Mike Fleiss, the creator/producer of “The Bachelor,” is a cousin of Heidi Fleiss, the notorious Hollywood madam. While he employs Heidi’s brother, he said he wouldn’t put Heidi in a reality series because she is just too unstable.
The so-called Octo-mom, Nadya Suleman, is already, in effect, the star of her own paid reality show featuring herself and her 14 kids, all under the age of 8. As this item goes to press, Jewish lawyer Gloria Allred, 67, may have lucked out and dodged being linked with the type of “really crazy stuff” that Mike Fleiss talked about. (Allred’s daughter, truTV host Lisa Bloom, 47, has been busy talking about Suleman on CNN).
Allred represents the charity group Angels in Waiting, which got mucho publicity by offering free nursing care for Suleman’s kids. The offer was later reduced to free training for nannies supplied by Angels, but paid by Suleman. The Octo-mom accepted the help, but then threw the nannies out, claiming they were “spying on her.” (Suleman could pay the nannies and buy a $600,000 house because she has been cleaning up via paid interviews with Radar Online, owned by the same company that owns the National Enquirer.)
So far Suleman’s bizarre behavior has just stoked media attention, and Dr. Phil and others have been glad to have her on their shows. Still, as Mike Fleiss recognized, when you deal with the “really crazy” you might get burned.
From Berkeley to ‘Pittsburgh’
Opening Friday, April 3, is the film “The Mysteries of Pittsburgh,” from the novel by Berkeley author Michael Chabon (who didn’t work on the film). The central character of the novel and film is Art Bechstein (Jon Foster), the son of a high-level gangster (Nick Nolte). In the novel, the Bechsteins are identified as Jewish. The movie has no reference to them being Jewish or belonging to any specific ethnic group or religion.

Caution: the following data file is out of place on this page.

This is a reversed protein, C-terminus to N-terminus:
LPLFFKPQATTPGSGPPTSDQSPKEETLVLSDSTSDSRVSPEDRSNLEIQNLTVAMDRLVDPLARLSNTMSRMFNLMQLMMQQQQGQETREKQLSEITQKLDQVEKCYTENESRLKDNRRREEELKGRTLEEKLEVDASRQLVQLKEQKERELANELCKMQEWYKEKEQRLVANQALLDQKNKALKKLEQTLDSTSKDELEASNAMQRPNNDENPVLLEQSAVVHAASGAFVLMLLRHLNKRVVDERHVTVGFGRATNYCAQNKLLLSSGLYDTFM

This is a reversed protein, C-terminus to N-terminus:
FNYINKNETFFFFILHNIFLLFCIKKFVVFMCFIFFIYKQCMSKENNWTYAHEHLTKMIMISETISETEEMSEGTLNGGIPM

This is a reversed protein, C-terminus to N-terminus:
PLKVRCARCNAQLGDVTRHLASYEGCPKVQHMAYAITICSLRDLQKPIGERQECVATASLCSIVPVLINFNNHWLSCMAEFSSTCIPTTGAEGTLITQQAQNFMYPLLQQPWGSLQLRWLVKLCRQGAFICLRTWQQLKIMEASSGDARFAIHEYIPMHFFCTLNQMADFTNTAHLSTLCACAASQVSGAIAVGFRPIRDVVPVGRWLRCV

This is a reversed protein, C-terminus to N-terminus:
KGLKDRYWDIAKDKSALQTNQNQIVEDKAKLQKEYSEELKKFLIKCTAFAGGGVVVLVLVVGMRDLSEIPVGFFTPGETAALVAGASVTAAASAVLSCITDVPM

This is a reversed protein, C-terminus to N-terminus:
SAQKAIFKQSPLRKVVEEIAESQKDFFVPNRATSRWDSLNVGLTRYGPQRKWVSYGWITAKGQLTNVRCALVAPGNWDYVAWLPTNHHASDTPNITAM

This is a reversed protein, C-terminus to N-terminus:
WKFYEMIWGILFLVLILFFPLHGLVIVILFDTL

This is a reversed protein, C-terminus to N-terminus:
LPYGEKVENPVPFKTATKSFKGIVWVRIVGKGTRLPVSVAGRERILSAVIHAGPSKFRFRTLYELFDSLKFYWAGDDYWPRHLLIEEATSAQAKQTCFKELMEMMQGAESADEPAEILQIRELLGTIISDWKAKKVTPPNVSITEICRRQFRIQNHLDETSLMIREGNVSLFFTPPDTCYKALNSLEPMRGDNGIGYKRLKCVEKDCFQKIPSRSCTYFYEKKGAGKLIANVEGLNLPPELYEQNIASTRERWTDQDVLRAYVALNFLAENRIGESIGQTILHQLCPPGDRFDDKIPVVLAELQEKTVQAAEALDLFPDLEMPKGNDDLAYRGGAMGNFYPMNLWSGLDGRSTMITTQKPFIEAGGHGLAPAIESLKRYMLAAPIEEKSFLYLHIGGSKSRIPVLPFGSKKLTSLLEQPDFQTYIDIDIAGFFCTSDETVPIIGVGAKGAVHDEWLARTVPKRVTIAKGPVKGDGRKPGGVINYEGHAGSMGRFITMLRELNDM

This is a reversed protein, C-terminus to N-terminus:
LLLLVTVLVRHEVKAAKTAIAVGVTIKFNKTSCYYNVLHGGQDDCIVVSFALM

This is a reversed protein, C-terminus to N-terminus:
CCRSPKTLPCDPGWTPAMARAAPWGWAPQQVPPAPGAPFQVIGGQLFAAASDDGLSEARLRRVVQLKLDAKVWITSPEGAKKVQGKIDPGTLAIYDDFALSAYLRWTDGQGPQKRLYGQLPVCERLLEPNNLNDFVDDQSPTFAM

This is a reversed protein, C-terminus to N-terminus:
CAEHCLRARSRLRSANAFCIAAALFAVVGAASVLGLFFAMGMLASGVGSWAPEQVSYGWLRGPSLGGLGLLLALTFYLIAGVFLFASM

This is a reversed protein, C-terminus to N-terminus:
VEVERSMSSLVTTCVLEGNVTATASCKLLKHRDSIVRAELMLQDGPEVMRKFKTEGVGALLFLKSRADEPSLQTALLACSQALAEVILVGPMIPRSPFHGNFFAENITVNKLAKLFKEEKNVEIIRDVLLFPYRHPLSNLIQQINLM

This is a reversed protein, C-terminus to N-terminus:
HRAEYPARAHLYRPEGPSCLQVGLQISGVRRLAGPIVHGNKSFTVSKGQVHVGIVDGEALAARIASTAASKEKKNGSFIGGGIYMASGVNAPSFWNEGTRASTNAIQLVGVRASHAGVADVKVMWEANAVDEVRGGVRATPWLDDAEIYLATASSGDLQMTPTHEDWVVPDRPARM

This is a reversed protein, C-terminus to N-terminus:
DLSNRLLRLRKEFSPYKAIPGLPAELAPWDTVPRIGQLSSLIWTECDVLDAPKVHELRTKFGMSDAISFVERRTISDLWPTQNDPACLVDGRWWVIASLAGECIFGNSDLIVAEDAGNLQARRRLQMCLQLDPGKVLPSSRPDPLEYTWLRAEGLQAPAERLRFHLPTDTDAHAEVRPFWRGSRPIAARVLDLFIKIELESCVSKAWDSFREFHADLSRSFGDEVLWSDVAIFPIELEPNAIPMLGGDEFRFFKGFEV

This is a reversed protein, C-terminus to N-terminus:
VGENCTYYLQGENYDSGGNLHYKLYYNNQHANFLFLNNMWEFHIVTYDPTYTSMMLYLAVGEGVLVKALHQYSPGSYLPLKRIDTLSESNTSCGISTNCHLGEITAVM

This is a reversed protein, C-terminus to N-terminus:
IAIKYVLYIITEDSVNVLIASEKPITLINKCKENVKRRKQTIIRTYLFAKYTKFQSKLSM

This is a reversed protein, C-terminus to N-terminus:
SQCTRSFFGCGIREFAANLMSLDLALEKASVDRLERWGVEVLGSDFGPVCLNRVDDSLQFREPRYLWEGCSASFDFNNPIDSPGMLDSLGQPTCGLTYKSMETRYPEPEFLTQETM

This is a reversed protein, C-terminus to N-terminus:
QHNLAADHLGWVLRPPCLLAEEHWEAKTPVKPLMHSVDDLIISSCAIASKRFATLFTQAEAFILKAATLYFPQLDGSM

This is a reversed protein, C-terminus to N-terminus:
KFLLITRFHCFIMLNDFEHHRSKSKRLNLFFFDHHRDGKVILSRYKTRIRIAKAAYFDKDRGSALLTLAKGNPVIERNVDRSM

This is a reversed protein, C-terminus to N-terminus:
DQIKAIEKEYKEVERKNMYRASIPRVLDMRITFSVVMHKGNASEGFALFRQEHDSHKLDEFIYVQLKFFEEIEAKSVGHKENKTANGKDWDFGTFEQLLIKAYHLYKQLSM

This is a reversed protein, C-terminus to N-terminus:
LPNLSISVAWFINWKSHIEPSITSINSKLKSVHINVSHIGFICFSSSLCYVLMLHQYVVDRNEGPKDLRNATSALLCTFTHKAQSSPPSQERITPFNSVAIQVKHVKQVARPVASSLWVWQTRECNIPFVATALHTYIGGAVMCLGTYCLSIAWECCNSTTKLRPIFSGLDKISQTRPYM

As the film begins, Art has just finished college in Pittsburgh and he is enjoying his last summer of “freedom” before he goes to work as a stockbroker in a job his father has arranged. While working at a bookstore, he has an affair with his boss (Mena Suvari). Then he meets two “free spirits” — a beautiful young violinist (Siena Miller) and her intelligent and often very charming boyfriend (Peter Sarsgaard). The boyfriend likes to live on the edge, running up big gambling debts and working for the mob. Art ultimately falls in love with both of them.
Foster, 24, is a good-looking guy and the younger brother of actor Ben Foster (“Six Feet Under”). I’ve seen the film and I think one could describe Jon Foster’s performance as understandably understated. He’s playing a guy who is emotionally damaged and, in response, puts a lid on being “open.” Still, I wonder how Sarsgaard would have played Foster’s role. He is a great actor who brings out all the nuances in his character. (As does Nolte, in his limited screen time.) Saarsgard, by the way, has been the romantic partner of actress Maggie Gyllenhaal for about five years, and they have a child together.
“Mysteries” has enough first-rate acting and good scenes that it is worth seeing — even though it isn’t a great or even very good film.
The Nick Jr. cable children’s show “Yo Gabba Gabba!” will feature Jack Black, 39, as a guest star in a special episode premiering Friday, April 3 at 1:30 p.m. “Yo Gabba Gabba!” is a live-action music series for preschoolers. In the show, Black rides into “Gabbaland” on his mini bike and runs out of gas. Lost and scared, Black meets each of the Gabba characters, who become his friends and refuel his mini bike so he can go home. (Check listings for rerun schedule.)
Columnist Nate Bloom, an Oaklander, can be reached at email@example.com.